You can buy bug bombs at hardware stores. These are those tiny aerosol spheres that release a bunch of airborne pesticides. It’s like fumigating your laptop.

Build a bug bomb trap

These bombs work best when the area has limited space for the aerosol to drift. So a closed environment to concentrate on the laptop mouse is ideal. Get a bug bomb and a large cardboard box. Drill a few vent holes in the box.

Put the laptop and bug bomb into the box, but separate them as the chemical reaction does get hot. And we all know that electronics and heat are not to be mixed together.

Activate the bug bomb and let it do work. Then close up the cardboard box and place it somewhere out of the home, but shielded from the outdoor elements (basement, garage, patio, etc.).

After that’s done, remove the used bug bomb. You’ll want to extract the excess poisons stuck on the internals of your computer by releasing any lingering poisons still in the box. Be sure to follow the directions on the product label.

The vent holes you drilled should allow any excess to escape. But to be sure, consult the product directions to see how long it takes before it’s safe to open the box.

Use mothballs

Mothballs are effective at killing any mite eggs that could be deposited in your laptop waiting to hatch.

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The warmth from the electronic components (CPU, GPU, RAM, mobo, etc.) offer a suitable temperature that attracts some bugs to your computer, which is why many people find these small white mites crawling around their keyboard or laptop screen.

The same effect can be seen with bugs crawling all over your phone screen.

As with any other chemical approach, be sure to READ THE PRODUCT LABEL. Adhere to all safety protocols. They override this article.

How to use mothballs to kill bugs in your laptop

The process to do this is easy, but it does take a long time. It’s like delayed fumigation for mites. Depending on your setup, your workflow will vary.

The general process is something like this:

Get a sock and fill it up with mothballs. Get a cardboard box and put both the sock and your pest infested laptop together into the box. Seal up the box and drill a few ventilation holes.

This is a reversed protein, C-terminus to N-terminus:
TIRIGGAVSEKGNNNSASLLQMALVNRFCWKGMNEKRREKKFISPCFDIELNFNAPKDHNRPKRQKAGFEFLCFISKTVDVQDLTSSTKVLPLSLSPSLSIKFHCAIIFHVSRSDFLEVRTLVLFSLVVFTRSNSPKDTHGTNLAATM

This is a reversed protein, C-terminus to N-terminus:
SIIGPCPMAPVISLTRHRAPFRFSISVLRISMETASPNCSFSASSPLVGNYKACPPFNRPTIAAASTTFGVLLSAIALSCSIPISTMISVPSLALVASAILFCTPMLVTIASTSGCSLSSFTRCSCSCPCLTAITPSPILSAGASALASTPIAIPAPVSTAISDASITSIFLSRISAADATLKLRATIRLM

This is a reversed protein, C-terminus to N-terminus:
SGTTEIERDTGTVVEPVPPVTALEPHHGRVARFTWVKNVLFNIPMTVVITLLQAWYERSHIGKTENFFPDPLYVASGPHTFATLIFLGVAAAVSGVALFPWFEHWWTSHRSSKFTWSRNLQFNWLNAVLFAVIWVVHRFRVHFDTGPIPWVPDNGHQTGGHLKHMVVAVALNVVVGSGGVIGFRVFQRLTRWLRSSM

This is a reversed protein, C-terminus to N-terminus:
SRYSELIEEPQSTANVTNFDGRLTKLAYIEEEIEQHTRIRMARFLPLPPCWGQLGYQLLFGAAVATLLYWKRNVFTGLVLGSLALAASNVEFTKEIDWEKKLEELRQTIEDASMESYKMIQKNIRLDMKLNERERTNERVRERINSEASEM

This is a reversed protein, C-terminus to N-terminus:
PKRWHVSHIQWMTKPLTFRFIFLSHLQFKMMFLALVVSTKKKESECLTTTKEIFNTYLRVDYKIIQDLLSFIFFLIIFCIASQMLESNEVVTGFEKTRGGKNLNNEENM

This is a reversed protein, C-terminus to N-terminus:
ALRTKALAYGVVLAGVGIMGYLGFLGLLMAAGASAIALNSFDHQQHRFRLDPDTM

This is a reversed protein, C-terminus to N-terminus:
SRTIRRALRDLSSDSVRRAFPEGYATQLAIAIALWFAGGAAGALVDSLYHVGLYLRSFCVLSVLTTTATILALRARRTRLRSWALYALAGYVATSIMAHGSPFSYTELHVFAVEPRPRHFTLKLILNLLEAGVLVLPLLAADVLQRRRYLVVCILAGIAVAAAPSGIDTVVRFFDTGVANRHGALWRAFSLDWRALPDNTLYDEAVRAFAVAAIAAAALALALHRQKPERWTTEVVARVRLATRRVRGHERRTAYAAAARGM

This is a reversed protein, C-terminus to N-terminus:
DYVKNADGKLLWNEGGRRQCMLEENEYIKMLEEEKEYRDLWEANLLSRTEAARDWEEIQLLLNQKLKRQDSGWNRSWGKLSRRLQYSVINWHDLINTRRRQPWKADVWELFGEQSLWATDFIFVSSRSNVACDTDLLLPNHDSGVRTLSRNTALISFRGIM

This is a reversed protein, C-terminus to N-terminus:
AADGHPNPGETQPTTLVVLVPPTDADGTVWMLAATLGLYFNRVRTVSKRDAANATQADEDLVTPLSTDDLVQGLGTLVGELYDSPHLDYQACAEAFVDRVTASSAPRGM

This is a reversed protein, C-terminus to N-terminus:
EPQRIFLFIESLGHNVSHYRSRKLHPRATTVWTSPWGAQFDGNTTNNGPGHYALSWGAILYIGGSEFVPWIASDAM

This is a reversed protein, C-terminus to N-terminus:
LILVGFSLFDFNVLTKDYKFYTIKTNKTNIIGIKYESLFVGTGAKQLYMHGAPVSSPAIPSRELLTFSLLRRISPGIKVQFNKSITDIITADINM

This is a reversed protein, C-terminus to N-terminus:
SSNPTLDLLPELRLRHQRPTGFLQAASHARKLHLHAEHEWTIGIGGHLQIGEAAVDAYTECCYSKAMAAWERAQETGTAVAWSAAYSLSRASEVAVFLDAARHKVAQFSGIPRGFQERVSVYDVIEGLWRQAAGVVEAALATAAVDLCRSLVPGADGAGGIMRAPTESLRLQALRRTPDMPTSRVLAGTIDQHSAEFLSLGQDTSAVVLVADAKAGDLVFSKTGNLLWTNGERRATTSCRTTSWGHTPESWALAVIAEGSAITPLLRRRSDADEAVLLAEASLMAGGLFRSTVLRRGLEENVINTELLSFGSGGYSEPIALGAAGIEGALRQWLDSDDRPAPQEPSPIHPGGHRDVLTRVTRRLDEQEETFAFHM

Place it in a secure place outside your house, but safe from the outdoors. Leave it alone for 2 weeks undisturbed. After two weeks have passed, take the box outdoors and air it out by opening it.

Be sure to use protective equipment, as mothballs in an enclosed space WILL RELEASE TOXIC FUMES.

This means you need an N99 mask, gloves, and a long-sleeved shirt. Let it sit and air out for an hour or so. Always follow the product label, as each mothball manufacturer may have different application directions.

Suffocate them with CO2

You can suffocate them with CO2 as they’ll have no oxygen to breathe.

Professionals use a CO2 canister, but the rest of us have no access to these containers, nor are we willing to spend that much just to clean out a pest problem in our computer. So, enter dry ice! That white, misty thing that you see at the store.

Dry ice will release CO2 over time. Some people put their computer inside a plastic bag (like a large trash bag) and drop a piece of dry ice in there.

CO2 replaces oxygen to kill bugs

The bag then expands and fills up with CO2 over time.

The CO2 then suffocates the bugs and eventually kills them. Mites, aphids, ants, and whatever other bugs hiding inside your laptop stand no chance.

There are a few caveats to this:

  • If you’re not careful, you can seriously damage or brick your laptop. Dry ice can freeze plastic and crack your screen. Never put the ice directly in contact with the laptop. The point isn’t to freeze the computer or make it cold.